That was in July 2010. It is a ringing endorsement by any account, so it is perplexing to everybody concerned that the HFEA is included in the Bill.
Mr Mark Williams (Ceredigion) (LD): The hon. Lady makes the point very strongly about the need for that arm’s length relationship and for independence. Before she leaves the argument about cost, has she reflected, as I have, on the likely increase in cost of transferring those responsibilities from the HFEA to the Care Quality Commission? This is a new remit for the CQC, which will have big resource implications. They will admittedly be positive ones; but it does raise, once more, the issue of cost.
Valerie Vaz: I thank the hon. Gentleman for his intervention. I will come on to the Care Quality Commission, its function and how these costs will be absorbed. I do have deep concerns about that. The fact is that both the HTA and the HFEA can stand alone and pay for themselves, so I think there will be more costs if this happens.
As I have already mentioned, both the HFEA and the HTA have a unique position of independence, which enables the discussion of sensitive issues. An example
Where will the CQC go? It is a massive regulator. I am not deriding members of the CQC, because they are public servants and they work in the public interest. I am a member of the Health Committee, however, and we concluded in our most recent report that
“We are extremely concerned that CQC's compliance activity fell to such low levels in the course of 2010-11…the fact that this was done to the extent that inspections fell by an unacceptable 70% demonstrates a failure to manage resource and activity in line with the main statutory objective of the CQC to ‘protect and promote the health, safety and welfare of people who use health and social care services’.”
The CQC failed to act when a whistleblower approached it about the Winterbourne View care home. The worrying thing about the CQC is that total establishment vacancies moved from 148 in June 2010 to 297 in June 2011. Its compliance inspector and registration assessor vacancies—the core part of what it was set up to do—moved from 96 to 133 over the same period. Clearly, some work needs to be done to ensure that the CQC is a proper regulatory organisation that protects the public.
I have heard from the HFEA, which has said that it is already trying to streamline some of its work and costs. It has moved into the CQC so that it can share back office functions. The key point is that it does not particularly want to be part of the CQC; it wants to report directly to the Secretary of State for Health. Here is the science bit: I see it as a carbon atom with four little spokes coming out, among which are the HFEA and the Human Tissue Authority. They are all stand-alone organisations that are accountable straight to the Secretary of State. If they are put into the CQC, they will become part of a sub-committee. We will not get the full range of expertise; we will get a sub-committee that does not really know what is happening in the discussions that are going on.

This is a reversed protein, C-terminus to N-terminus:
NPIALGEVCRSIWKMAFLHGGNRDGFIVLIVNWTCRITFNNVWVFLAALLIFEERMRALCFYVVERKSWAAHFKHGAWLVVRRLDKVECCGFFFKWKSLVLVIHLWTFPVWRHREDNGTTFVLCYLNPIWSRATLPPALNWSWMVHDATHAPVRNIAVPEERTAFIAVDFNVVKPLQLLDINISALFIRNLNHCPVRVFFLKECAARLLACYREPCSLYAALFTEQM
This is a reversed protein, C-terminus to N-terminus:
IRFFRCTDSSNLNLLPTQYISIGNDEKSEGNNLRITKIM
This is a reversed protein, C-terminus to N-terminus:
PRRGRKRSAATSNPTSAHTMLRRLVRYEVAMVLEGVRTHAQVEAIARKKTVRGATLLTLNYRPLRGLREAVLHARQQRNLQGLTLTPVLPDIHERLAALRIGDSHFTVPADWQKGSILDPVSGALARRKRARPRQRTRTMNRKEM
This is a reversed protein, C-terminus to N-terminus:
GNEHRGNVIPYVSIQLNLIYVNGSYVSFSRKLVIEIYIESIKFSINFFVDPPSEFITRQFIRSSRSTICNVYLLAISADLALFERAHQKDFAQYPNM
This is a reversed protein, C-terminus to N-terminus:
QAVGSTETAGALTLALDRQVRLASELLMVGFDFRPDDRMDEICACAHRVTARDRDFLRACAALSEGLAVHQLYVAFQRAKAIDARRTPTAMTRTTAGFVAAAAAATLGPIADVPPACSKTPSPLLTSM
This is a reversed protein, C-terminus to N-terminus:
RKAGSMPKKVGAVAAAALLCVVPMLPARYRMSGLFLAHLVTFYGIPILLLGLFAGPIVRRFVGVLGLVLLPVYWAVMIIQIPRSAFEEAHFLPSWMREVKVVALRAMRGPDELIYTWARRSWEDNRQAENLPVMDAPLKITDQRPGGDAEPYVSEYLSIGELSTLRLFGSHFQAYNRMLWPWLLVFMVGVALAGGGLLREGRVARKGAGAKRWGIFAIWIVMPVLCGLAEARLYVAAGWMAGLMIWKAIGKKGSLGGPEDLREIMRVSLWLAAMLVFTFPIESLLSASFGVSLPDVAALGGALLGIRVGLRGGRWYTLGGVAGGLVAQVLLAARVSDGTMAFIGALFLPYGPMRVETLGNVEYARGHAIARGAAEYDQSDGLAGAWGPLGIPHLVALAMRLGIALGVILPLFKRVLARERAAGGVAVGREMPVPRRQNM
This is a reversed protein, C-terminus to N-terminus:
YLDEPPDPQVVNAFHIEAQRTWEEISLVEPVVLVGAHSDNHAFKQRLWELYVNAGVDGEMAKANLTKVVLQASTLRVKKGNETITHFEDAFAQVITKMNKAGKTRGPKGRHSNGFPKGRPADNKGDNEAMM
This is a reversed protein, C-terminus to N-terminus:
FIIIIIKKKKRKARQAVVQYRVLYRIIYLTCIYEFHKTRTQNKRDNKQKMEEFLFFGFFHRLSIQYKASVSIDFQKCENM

The HFEA does some important work, and I will draw the Committee’s attention to a couple of aspects of it. It found, for example, that two embryos were placed under a hood. We have all heard awful stories about what happens in America, where embryos have been mixed up, and a white mother has given birth to children who are of a different colour from her. Those are the kind of mistakes that the HFEA is trying to avoid, which is why it is such an important body.
Some clinicians do not want the HFEA. Some feel that it will hamper research, and that the regulation will stop them working. It is important, however, because it is about the future generation. We may make rushed decisions now in Committee, which is what we appear to be doing, rather than thinking about the future. The worst thing would be to look back afterwards and wish that we had held back a bit and left things as they were. That is crucial. Fertility and organ donation are emotive subjects, which must be left to these independent organisations.
In conclusion, there is little overlap between the regulatory functions of the two organisations and any other organisations. As most Members will know, the bodies that we are discussing do not engender mass e-mails; we have not been bombarded, as we are by the Forestry Commission. They are niche organisations that give the public confidence through their work, both now and for the future, because a lot of ethical issues will come up that will need to be discussed. They can be discussed by those bodies away from political pressures and away from lobbying. They discuss the policy and the issues, and turn that into a code of practice that people can abide by. They both have chairs who are well respected, both in their fields and for the work that they do on those committees.
There has been some concern about the evidence put before the Committee by the HFEA, but it is entitled to submit evidence to us in writing. It has a worldwide reputation. No other country has a body with such respect and independence. Other countries come to us for advice. We want to keep it that way. All that would be lost if it was absorbed into the CQC. The chairs have presided over very lean organisations—I have given the Committee the figures. The issue is emotive, but all that they have done is act in the public interest to protect us all. I urge the Minister to respect their work, let them get on with it, and leave them out of the Bill.